"I do feel from a football standpoint it's the worst time to be leaving this team because I do believe this is going to be an awful good team for the rest of this decade,'' Accorsi said. "I can sit here and feel this immense pressure that you want to go out with a good year; if I do that it's going to drive me nuts. I'm really at pretty good peace, you did everything you can do, now try to just let it play out.''

No matter how it plays out, Accorsi will give way to a successor and the scramble to replace him figures to be interesting. After all, these changes don't happen often. The Giants have had only two general managers (Young and Accorsi) since 1979.

"That will be a huge decision and at the appropriate time we'll deal with it,'' said John Mara, the Giants president and chief executive officer, who will make the call along with Steve Tisch, the team's chairman and executive vice president.

Four in-house candidates will likely receive strong consideration. Kevin Abrams, in his fifth year as the assistant general manager, is the salary cap specialist who handles the bulk of the contract negotiations. Jerry Reese, a former scout who is in his fourth year as the director of player personnel, oversees the evaluation and drafting of college players. Dave Gettleman, the director of pro personnel, is in his 21st season in the NFL (ninth with the Giants) and is responsible for gathering information on veterans to add via free agency. During the season, he scouts the upcoming opponent.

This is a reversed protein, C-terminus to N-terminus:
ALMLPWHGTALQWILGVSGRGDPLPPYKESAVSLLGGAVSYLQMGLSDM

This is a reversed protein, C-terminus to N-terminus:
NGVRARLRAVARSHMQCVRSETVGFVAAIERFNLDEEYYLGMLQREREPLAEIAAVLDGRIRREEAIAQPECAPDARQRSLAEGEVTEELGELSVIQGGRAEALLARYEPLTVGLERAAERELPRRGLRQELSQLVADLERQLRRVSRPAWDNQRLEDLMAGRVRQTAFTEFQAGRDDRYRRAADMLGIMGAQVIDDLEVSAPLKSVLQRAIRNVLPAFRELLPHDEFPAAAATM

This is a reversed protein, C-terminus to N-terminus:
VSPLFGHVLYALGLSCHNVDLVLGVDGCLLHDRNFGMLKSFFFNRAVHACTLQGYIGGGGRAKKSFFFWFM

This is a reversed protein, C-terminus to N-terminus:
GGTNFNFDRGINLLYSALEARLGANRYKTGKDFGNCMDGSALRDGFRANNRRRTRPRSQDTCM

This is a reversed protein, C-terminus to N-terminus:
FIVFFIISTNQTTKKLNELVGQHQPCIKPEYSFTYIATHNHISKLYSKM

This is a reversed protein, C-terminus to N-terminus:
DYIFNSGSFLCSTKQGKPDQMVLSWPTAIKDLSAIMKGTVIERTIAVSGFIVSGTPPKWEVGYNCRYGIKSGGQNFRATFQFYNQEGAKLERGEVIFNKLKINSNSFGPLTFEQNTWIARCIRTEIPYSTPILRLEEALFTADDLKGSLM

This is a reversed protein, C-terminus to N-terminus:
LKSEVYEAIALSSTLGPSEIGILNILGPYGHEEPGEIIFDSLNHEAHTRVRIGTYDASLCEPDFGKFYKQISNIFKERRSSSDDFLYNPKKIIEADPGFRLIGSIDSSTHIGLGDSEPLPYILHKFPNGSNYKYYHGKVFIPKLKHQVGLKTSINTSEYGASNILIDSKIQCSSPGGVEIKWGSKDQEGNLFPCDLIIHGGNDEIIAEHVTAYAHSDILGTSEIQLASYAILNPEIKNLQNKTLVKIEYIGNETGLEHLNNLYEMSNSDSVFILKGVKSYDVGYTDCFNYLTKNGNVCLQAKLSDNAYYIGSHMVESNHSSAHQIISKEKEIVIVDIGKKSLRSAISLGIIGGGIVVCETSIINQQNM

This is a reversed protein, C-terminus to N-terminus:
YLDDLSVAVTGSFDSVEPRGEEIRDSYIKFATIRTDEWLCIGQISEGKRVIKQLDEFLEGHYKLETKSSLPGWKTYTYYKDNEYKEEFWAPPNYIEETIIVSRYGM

The fourth person in the picture has a famous last name and appears directly after Accorsi in the team's media guide: Chris Mara, the second-oldest of the late Wellington Mara's four sons. He served as a scout for the Giants for 14 years – including both their Super Bowl teams – before leaving for eight years to operate an independent football scouting service. In 2001, he added to his résumé as the president and general manager of the New Jersey Gladiators of the Arena League before returning to the Giants three years ago to fill a newly-created position of vice president of player evaluation.